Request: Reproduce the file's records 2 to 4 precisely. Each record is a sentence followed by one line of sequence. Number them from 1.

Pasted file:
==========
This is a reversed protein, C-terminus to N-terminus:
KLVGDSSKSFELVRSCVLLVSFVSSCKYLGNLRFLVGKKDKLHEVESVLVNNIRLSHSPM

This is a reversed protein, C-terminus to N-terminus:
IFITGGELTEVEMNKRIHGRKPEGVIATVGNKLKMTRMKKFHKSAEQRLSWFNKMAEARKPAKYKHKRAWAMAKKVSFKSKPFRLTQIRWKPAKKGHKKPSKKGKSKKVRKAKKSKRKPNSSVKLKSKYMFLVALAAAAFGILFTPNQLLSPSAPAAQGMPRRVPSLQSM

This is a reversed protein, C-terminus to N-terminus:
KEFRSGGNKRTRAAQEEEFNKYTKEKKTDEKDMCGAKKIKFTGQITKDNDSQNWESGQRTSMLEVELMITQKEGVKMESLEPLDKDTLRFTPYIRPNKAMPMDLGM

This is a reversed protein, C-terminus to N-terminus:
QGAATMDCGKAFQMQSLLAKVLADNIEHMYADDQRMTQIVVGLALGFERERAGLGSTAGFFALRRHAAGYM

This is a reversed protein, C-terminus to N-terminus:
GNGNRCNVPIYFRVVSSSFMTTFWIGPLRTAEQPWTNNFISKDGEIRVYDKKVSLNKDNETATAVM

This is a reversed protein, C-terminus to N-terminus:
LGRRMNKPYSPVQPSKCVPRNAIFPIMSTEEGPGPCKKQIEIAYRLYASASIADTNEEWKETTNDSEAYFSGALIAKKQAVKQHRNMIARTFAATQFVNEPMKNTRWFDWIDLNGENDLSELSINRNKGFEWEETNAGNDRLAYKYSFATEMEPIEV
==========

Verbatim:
This is a reversed protein, C-terminus to N-terminus:
IFITGGELTEVEMNKRIHGRKPEGVIATVGNKLKMTRMKKFHKSAEQRLSWFNKMAEARKPAKYKHKRAWAMAKKVSFKSKPFRLTQIRWKPAKKGHKKPSKKGKSKKVRKAKKSKRKPNSSVKLKSKYMFLVALAAAAFGILFTPNQLLSPSAPAAQGMPRRVPSLQSM

This is a reversed protein, C-terminus to N-terminus:
KEFRSGGNKRTRAAQEEEFNKYTKEKKTDEKDMCGAKKIKFTGQITKDNDSQNWESGQRTSMLEVELMITQKEGVKMESLEPLDKDTLRFTPYIRPNKAMPMDLGM

This is a reversed protein, C-terminus to N-terminus:
QGAATMDCGKAFQMQSLLAKVLADNIEHMYADDQRMTQIVVGLALGFERERAGLGSTAGFFALRRHAAGYM